Some 50 dead in Libya clashes
Clashes between rival militias have killed nearly 50 people in three days in Sebha, Libya's fourth largest city in the south, officials said. The clashes highlight the difficulties faced by the new Libyan authorities just over five months after the death of Muammar Gaddafi.
An official with the Interior Ministry announced Monday that 300 soldiers were being sent to the region in an attempt to restore calm, and an additional 300 soldiers left Tripoli on Tuesday.
The fighting erupted around the airport on the outskirts of the city, but then spread into the center, reported a local fighter. Clashes began after the attempted theft of a car belonging to a militia of Sebha by Toubou fighters, said Mousa al-Koni, representing Toubou within the Transitional National Council (TNC).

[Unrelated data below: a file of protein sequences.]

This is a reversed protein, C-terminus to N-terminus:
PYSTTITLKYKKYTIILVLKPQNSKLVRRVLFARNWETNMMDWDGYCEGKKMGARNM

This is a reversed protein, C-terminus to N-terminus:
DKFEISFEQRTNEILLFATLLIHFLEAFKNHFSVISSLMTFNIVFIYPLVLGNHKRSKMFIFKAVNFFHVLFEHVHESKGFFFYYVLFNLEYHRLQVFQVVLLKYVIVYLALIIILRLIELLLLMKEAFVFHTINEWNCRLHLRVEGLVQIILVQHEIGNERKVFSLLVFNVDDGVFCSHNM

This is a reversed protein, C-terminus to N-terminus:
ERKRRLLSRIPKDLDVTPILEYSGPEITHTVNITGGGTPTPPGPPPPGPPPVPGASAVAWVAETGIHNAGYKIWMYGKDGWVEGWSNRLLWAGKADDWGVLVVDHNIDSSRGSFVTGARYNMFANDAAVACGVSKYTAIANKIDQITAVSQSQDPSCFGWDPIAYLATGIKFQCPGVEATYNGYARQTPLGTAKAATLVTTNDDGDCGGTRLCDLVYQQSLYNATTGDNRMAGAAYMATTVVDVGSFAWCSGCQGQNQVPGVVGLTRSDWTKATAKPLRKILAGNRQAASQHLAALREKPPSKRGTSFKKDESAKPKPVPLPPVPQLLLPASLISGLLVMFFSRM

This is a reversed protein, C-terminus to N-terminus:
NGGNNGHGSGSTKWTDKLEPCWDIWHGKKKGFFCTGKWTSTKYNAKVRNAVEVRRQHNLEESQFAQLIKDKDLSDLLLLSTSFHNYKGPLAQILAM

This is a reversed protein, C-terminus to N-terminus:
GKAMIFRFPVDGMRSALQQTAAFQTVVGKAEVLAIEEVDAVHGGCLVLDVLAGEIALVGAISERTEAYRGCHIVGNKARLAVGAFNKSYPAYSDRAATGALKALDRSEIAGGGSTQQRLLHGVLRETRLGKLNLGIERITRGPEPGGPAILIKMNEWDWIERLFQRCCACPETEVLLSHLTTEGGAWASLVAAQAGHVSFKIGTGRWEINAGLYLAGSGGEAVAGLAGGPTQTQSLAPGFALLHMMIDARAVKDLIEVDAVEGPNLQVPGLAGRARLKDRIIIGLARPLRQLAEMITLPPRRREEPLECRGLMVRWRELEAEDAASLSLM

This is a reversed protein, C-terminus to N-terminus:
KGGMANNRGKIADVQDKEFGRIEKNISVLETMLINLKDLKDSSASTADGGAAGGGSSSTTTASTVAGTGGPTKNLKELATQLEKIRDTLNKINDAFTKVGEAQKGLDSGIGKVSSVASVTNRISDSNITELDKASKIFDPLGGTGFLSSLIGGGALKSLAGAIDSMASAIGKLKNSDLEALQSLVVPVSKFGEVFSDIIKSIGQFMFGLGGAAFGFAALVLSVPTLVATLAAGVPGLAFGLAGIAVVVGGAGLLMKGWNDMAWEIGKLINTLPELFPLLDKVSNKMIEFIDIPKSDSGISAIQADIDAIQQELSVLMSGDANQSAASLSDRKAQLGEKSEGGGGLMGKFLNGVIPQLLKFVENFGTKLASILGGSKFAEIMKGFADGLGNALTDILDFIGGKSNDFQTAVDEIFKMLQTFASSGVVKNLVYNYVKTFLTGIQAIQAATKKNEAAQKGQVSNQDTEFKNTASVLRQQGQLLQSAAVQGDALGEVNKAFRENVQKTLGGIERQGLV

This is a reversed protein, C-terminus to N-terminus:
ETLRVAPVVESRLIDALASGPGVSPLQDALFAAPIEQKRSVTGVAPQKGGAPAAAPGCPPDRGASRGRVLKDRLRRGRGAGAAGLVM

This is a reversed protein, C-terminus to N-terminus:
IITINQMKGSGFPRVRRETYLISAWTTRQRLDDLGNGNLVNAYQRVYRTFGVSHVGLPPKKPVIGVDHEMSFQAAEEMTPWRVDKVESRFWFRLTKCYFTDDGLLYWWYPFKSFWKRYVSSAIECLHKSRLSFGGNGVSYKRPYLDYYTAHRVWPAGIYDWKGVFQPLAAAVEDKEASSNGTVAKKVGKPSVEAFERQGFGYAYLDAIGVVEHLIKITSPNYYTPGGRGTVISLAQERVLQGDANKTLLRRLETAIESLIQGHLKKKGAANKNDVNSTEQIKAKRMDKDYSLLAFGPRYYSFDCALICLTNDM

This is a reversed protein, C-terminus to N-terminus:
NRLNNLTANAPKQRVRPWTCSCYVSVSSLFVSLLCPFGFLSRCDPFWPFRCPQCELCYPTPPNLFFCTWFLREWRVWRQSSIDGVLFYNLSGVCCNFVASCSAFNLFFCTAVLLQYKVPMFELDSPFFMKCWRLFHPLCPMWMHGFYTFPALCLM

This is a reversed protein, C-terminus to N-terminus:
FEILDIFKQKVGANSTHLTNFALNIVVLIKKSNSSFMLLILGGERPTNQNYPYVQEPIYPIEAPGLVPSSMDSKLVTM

Chief of Toubou, Abdelmajid Issa Mansour, yesterday denounced a plan of "ethnic cleansing" against his tribe, waving for the first time the separatist threat. "We are announcing the reactivation of the Toubou Front for the salvation of Libya to protect the Toubou against ethnic cleansing, and if necessary, we will ask for international intervention and work for a state like South Sudan," he declared.
Abdelmajid Issa Mansour, a former opponent of the regime of Muammar Gaddafi, had announced the dissolution of his movement after the fall of the old regime in August. The Toubou tribe is living astride Libya, North Chad and Niger, and has repeatedly refuted separatist aspirations.